Most people's understanding of the recycling process ends at the curb. Materials that are out of sight are usually out of mind. But curbside collection is just the beginning of a long journey that sees recyclable materials consolidated at local transfer stations, loaded onto trucks, and shipped to Twin Cities Materials Recovery Facilities (MRFs).
MRFs are high-tech facilities where humans and machines work together to sort out the items we toss into our recycling carts. This video by Dem-Con Materials Recovery does a great job of showing how a MRF operates.
After sorting, recyclables are sent on to regional brokers or mills to be made into new products.
Olmsted County hopes to create a local destination for recyclable materials in the coming years. Our department, with the support of the Olmsted County Board of Commissioners, is advocating for the creation of a MRF on the south side of the Olmsted Waste-to-Energy Facility.
Provide a Local Destination for Recyclable Materials
It's important to note that the further recyclables have to travel, the less "green" the recycling process becomes. In other words, shortening the distance from curbside collection to a MRF would increase the environmental benefit of recycling. Providing a local destination for recyclable materials will significantly reduce the amount of fuel, time, and money required to sort out the items we toss in our curbside recycling carts.
Delay OWEF Expansion
In addition to providing a much closer location for the sorting of regional recyclables, the MRF would contain equipment to clean garbage (fuel) before it is processed in the waste-to-energy facility. All garbage in Olmsted County is brought to the Olmsted County Integrated Solid Waste Management System with the majority being processed through the Olmsted Waste-to-Energy Facility (OWEF). Garbage processed at the OWEF is used to produce energy in the forms of steam and electricity.
The fuel-cleaning equipment of a MRF would remove materials (like glass, metal, and potentially organics) that take up space, add little to no energy value, and create extra wear and tear on the facility. Removing these materials would also free up capacity to process non-recyclable waste.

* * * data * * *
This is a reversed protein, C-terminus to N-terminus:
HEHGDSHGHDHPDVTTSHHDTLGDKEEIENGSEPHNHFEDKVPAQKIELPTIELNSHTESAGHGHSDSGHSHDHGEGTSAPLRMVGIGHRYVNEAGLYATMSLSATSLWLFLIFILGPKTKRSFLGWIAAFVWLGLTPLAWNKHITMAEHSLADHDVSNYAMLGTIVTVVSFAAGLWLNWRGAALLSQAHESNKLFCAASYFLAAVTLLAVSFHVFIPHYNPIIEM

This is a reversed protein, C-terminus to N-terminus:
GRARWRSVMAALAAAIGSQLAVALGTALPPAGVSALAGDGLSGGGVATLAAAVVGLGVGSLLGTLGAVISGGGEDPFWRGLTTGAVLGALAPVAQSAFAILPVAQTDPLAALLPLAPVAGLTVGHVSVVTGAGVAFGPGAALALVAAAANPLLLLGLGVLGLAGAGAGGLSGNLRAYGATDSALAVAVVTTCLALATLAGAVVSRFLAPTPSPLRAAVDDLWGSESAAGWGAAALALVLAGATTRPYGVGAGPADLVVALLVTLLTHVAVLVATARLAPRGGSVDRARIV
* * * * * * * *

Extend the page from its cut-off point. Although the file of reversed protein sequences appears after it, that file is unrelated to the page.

As a result, the need for an expansion of the OWEF—a project that would be far more costly than the addition of a MRF—could be significantly delayed or possibly prevented altogether.
Please note: the addition of fuel-cleaning technology would NOT be a substitute for correct recycling habits at the curb. We will still need residents to place the proper items in their garbage bins and recycling carts.
Delay Further Ash Landfill Expansion
There is a direct correlation between the amount of waste processed at the OWEF and the amount of ash sent to the Kalmar Landfill. By removing glass, non-magnetic metal, and possibly organic material from the garbage, we slow the rate at which we fill ash cells.
Cleaner Fuel and Reduced Ash Metal Extraction
Currently, we remove some ferrous (magnetic) metal from ash when it arrives at the Kalmar Landfill. The MRF would sort ferrous and non-ferrous metals out of the garbage prior to the combustion process and thus capture a larger percentage. This would improve fuel quality, resulting in decreased maintenance expenses, increased uptime, and increased energy (steam and electrical) production. This would also simplify the disposal process for ash once it arrives at the Kalmar Landfill.
June 2021 | Olmsted County submits an application for $12.5 million in MN State Bonding
January 2022 | This project makes Governor Walz's budget (hopefully)
January 2022 | Begin MRF permitting pre-design
October 2022 | Receive notice of award for state funding (hopefully)—approval required by state legislature
January 2023 - August 2024 | MRF construction design permitting bidding
February 2024 - March 2025 | MRF construction
April 2025 | MRF becomes operational